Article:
The Baader Meinhof Complex Review
The Baader Meinhof Group (more properly known as the Red Army Faction) was one of the most notorious radical-left terrorist groups, operating in West Germany from the late 1960s, especially during the “German Autumn” of 1977. Based on Stefan Aust's book – Aust acted as consultant to the film - The Baader Meinhof Complex tells the story. The film concentrates on the group's three leaders.. The RAF was founded by Andreas Baader (Moritz Bleibtreu) and Gudrun Ensslin (Johanna Wokalek). Fired by the protests in support of exiled Persians by the visit of the Shah of Iran in 1967 and further inspired by the revolutionary ideals of the 1968 student protest movement, Baader and Ensslin set fire to two Frankfirt department stores and were arrested. Ulrike Meinhof (Martina Gedeck) at the time was a left-wing journalist who published articles in support of Baader and Ensslin. After they were paroled, Baader, Meinhof, Ensslin and Horst Mahler (Simon Licht) went to Jordan for guerilla warfare training from the Palestine Liberation Organisation (PLO). And so the RAF was formed, and a campaign of bank robberies and bombings began. The film takes us up to the leaders' imprisonment and trial. Their deaths in custody – officially suicides but conspiracy theorists disagree – are left ambiguous.
The remarkable thing about The Baader Meinhof Complex is that, German dialogue apart, it is a large-budget commercial feature, with known actors in the lead roles, about a terrorist organisation. It's impossible to imagine its equivalent being made in the UK or USA. Inevitably it will be accused of glamourising its central characters, but I don't think it does. Instead, it allows the viewer to make their own judgement, without soft-pedalling the violence of the RAF's actions. Even so, it's hard to avoid that some of the RAF's members, the women in particular, were something like pin-ups in the more radical-chic households of the time. Baader, on the other hand, comes across as more than borderline psychopathic and, ironically given the prominence of women in the organisation, distinctly chauvinistic as well.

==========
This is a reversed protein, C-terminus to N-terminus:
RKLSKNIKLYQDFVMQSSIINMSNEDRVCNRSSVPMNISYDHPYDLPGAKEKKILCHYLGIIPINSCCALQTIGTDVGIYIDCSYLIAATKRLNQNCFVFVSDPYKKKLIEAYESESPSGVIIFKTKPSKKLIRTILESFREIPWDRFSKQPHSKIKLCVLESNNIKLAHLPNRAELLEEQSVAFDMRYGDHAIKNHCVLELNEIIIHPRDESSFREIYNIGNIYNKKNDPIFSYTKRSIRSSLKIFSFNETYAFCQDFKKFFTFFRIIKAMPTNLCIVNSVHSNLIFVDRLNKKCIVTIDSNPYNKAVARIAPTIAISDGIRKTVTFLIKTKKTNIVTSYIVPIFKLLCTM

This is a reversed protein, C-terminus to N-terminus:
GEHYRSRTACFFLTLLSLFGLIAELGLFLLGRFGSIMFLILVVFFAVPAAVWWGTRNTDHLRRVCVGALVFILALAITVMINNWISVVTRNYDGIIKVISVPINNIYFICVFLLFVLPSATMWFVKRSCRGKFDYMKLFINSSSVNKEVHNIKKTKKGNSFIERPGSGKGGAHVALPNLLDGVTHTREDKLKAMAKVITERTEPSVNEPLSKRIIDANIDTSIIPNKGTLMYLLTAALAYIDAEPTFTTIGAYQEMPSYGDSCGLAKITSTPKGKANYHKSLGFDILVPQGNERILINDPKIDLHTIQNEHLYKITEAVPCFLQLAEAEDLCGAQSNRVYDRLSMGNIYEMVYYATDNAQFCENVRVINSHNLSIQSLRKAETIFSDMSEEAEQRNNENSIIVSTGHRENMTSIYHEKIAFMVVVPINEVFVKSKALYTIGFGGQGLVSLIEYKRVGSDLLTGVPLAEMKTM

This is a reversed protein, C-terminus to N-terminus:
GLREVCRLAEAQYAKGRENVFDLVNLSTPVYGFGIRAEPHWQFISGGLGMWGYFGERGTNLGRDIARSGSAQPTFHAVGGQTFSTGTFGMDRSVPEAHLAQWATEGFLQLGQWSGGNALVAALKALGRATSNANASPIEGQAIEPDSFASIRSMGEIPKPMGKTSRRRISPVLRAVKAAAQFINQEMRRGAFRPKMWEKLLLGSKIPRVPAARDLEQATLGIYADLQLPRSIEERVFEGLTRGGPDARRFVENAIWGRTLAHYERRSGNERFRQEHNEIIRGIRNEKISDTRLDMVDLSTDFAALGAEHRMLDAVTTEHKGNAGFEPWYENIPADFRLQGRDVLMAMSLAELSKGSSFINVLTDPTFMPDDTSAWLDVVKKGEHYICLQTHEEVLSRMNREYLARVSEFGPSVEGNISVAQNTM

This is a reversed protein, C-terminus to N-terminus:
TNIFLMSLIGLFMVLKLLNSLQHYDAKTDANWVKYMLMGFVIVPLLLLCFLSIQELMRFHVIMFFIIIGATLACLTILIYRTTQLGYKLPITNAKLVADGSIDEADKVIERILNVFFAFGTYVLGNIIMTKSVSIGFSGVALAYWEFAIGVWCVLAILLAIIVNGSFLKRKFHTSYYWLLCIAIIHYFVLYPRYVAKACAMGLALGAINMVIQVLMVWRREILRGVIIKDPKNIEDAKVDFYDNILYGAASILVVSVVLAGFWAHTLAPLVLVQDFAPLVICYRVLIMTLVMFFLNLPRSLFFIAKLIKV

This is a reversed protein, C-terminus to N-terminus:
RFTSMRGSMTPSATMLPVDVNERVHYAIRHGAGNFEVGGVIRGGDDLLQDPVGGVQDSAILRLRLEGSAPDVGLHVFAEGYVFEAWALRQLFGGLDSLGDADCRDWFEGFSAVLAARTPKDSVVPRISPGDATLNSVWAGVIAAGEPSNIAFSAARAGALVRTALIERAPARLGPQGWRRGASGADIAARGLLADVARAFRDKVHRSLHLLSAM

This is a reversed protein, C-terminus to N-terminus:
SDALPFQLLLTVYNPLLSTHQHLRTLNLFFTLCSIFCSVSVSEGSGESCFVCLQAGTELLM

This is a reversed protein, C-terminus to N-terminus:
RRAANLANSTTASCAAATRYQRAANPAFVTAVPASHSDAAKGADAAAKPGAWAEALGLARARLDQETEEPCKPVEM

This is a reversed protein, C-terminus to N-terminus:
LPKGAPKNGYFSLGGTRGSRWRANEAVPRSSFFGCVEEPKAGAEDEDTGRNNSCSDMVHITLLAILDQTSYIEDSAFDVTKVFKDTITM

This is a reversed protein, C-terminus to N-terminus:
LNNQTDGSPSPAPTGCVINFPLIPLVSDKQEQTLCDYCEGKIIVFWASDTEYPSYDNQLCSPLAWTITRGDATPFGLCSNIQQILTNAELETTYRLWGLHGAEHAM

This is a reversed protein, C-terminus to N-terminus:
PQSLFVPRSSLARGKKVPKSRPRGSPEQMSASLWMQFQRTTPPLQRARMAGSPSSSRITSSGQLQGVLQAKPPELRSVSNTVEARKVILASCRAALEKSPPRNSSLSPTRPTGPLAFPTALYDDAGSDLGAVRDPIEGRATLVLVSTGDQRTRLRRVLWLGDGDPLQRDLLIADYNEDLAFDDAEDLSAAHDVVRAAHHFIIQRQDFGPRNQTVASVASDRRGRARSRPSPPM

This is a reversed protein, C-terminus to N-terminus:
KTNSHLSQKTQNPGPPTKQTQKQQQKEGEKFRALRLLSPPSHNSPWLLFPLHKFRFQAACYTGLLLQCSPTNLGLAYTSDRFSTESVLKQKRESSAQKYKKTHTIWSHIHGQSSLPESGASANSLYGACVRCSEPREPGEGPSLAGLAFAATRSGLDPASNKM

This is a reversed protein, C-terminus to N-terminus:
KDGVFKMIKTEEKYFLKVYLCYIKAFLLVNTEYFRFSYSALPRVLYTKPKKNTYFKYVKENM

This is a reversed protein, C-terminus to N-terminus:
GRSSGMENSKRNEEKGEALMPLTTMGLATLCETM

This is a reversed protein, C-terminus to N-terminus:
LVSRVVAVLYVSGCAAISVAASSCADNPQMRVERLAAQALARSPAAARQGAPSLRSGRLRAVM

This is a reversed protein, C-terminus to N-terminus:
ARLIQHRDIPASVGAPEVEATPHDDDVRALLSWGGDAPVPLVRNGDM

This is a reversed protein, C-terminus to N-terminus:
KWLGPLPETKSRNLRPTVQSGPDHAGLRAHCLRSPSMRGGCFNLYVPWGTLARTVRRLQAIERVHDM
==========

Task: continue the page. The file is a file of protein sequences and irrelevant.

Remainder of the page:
Director/co-writer Uli Edel and producer/screenwriter Bernd Eichinger have never been ones to spare the sensibilities of the more delicate audience members, not with films like Christiane F and the English-language Last Exit to Brooklyn in their back catalogue. (On the other hand, Edel made the U-certificate children's film The Little Vampire in 2000. Apart from the TV-miniseries-derived Sword of Xanten, this is his first big-screen feature since then.) Squeamish viewers be warned: Edel does not stint in his depiction of the RAF's crimes, and this is a brutally violent film in places. The subject-matter would not seem to lend itself to humour, but there is some: Baader giving his lawyer a lesson in pickpocketing, the women offending the PLO's Arab sensibilities by sunbathing nude.
Some prior knowledge of the events may be useful (so mug up on Wikipedia beforehand if you need to) but the principal storyline is clear enough. Edel and Eichinger move the film at a brisk clip, telling a complex story in an efficient two and a half hours. Whatever your political stance, The Baader Meinhof Complex is another noteworthy example (after Downfall and The Lives of Others to name but two) of German cinema dealing intelligently with its own country's recent past.